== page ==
Finances and Taxes

Big Changes Made to EIDL: SBA Increases Loan Caps for Small Business Owners

Gusto Editors  

The COVID-19 pandemic continues to affect individuals and small businesses throughout the United States, and many employers are still reeling.  $150 billion still remains in the EIDL fund, and in an effort to get more loans out to the businesses that need it the most, the SBA has made some changes. On September 9, 2021, the Small Business Administration (SBA) announced key updates to the Economic Injury Disaster Loan (EIDL) under a program known as COVID EIDL; among these updates is an increase in the loan cap amount. 

Keep reading to get the whole story and understand how these changes may affect your business. 

What is the EIDL? What is the COVID EIDL?

First, a refresher: EIDL is an SBA loan program offering businesses that have experienced financial loss (“economic injury”) due to a disaster. While EIDL precedes the COVID-19 pandemic, once the virus began to affect small businesses in the spring of 2020, the SBA announced a special COVID EIDL program in order to help borrowers overcome the effects of the pandemic by providing working capital employers could use on ordinary business expenses.  

How has the COVID EIDL program changed?

On September 9, 2021, the SBA announced updates to COVID EIDL that include the following: 

  • An increase to the COVID EIDL cap: the maximum COVID EIDL amount a borrower can apply for will be increased from $500,000 to $2 million.
  • A deferred payment period: payment of the COVID EIDL loan will be deferred until two years after the loan originates (this is up from the 18-month deferment period the COVID EIDL program had stipulated before). Keep in mind that during this time, interest will still accrue and that loan payments (principal and interest) must be paid over the remaining 28 years.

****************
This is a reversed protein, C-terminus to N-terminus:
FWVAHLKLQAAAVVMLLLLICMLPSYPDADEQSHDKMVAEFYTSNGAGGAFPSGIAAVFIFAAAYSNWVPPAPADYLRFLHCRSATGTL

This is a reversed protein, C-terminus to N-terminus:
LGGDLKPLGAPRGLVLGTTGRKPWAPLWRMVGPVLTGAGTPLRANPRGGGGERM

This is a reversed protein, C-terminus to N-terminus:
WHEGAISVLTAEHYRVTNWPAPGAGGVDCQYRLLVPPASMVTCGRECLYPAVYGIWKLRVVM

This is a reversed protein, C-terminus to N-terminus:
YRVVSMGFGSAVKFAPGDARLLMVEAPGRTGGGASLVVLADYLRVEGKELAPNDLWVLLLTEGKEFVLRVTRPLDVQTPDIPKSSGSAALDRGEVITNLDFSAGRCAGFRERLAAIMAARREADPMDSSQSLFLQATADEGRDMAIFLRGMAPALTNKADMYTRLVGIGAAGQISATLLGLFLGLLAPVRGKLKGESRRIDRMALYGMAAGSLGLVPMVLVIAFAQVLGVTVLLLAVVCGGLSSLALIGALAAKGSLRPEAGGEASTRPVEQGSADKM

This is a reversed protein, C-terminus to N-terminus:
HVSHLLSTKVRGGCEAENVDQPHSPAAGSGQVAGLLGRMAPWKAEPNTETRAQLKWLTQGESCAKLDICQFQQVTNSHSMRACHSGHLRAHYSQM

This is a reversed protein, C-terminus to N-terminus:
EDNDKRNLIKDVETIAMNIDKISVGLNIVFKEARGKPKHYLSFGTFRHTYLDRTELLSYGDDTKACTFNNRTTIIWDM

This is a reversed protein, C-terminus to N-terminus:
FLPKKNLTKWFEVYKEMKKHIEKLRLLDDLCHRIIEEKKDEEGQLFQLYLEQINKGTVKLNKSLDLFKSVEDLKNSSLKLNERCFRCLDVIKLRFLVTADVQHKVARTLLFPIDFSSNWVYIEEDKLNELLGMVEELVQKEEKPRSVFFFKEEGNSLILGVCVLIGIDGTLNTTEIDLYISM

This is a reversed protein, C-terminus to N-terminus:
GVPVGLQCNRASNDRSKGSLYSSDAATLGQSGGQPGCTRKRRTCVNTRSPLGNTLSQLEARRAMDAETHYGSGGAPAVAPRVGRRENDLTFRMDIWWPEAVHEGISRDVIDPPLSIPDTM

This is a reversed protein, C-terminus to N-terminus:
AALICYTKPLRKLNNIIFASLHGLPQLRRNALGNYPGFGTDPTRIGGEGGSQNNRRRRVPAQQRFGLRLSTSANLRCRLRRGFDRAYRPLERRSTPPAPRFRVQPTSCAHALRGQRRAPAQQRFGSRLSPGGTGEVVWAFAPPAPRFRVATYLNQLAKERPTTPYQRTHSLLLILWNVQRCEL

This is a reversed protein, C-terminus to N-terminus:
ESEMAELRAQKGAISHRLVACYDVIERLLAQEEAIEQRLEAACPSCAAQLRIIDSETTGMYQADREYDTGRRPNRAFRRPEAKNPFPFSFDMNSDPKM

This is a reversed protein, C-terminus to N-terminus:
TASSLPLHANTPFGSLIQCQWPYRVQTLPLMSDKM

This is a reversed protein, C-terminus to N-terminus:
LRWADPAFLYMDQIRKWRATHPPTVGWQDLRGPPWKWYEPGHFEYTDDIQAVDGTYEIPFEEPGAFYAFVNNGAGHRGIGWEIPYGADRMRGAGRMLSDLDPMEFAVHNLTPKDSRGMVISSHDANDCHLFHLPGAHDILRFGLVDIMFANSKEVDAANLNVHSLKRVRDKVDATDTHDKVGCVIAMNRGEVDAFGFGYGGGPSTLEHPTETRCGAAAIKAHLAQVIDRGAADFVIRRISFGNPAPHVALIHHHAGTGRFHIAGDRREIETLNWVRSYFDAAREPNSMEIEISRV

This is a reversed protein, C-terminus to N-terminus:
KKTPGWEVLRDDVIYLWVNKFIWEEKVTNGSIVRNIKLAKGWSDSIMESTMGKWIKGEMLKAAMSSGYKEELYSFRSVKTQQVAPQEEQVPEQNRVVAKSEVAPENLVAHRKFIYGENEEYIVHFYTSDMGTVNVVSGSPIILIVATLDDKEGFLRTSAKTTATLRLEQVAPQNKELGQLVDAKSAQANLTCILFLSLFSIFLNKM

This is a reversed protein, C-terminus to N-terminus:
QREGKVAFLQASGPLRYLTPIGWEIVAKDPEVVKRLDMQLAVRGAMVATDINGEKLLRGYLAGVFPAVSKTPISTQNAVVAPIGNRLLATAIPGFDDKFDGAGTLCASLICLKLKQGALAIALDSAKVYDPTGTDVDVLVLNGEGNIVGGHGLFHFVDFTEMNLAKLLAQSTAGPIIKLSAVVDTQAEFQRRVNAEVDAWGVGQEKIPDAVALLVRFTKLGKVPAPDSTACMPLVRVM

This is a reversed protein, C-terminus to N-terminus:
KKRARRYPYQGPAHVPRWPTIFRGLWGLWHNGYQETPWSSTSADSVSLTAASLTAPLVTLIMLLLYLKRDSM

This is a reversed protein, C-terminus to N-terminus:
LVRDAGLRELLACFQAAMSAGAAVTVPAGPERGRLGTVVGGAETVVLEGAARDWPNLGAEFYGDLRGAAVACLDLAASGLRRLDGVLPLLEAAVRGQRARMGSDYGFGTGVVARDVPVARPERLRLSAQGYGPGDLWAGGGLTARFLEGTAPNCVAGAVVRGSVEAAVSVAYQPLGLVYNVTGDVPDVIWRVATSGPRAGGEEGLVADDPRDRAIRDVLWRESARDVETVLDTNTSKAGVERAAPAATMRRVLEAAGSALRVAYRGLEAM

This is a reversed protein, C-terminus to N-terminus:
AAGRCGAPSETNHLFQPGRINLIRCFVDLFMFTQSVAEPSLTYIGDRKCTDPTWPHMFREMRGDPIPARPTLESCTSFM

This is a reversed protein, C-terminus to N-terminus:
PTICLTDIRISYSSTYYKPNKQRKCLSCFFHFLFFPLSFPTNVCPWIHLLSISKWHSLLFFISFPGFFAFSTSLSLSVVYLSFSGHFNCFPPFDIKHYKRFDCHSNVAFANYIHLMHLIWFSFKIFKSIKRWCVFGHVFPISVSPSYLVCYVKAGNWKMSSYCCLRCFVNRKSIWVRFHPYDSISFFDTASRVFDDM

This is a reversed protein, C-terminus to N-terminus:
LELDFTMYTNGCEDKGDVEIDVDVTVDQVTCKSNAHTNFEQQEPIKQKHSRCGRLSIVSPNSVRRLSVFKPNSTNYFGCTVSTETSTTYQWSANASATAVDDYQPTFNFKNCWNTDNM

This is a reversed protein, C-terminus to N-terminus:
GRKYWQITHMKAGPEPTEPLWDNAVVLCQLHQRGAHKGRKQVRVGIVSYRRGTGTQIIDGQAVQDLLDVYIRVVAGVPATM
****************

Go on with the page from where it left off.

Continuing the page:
• A 30-day exclusivity window: to ensure that smaller businesses have the opportunity to access funds, the SBA is providing a 30-day window (September 8, 2021 through October 8, 2021) during which only loans of $500,000 or less will be approved and disbursed. Starting on October 8, 2021, all loan applications will be reviewed. 
  • Expanded eligible use of funds: COVID EIDL funds may now be spent on payments for federal business debts (including debt incurred from the SBA or SBIC) and/or prepayment for commercial debt. Eligible debt may be incurred anytime (past or future) and EIDL recipients are allowed to spend loan proceeds on monthly installments, deferred interest, and/or prepayments. 
  • Simplified affiliation requirements: to make the application process easier for borrowers, the affiliation requirements are now simpler. Under the new definition, an affiliate is a business you control or a business in which you have at least 50 percent ownership. Also, the SBA articulated that eligibility has been expanded to businesses in the hardest-hit industries that have 500 or fewer employees per physical location—as long as the business (and its affiliates) have 20 or fewer locations. (Previously, COVID EIDL eligibility requirements around business size were stricter.)

The COVID EIDL program ends on December 31, 2021 (or earlier, if funds are exhausted) when EIDL will revert back to its regular program. 

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Loan terms for COVID EIDL

Here’s what you need to know about the terms for EIDL:

  • (As mentioned above) the maximum loan amount a business can borrow is $2 million; however, the SBA will only begin approving loans greater than $500,000 starting on October 8, 2021
  • The loan term is 30 years and the interest rate is 3.75 percent for businesses and 2.75 percent for non-profits 
  • Acceptable uses of COVID EIDL proceeds include:
    • Payroll
    • Rent
    • Mortgage
    • Utility payments
    • Payments on business debts, including federal business debt
    • Prepayments on commercial debt 
    • Operating expenses and ordinary business expenses
  • The COVID EIDL loan program will run through December 31, 2021 (or until funds are exhausted)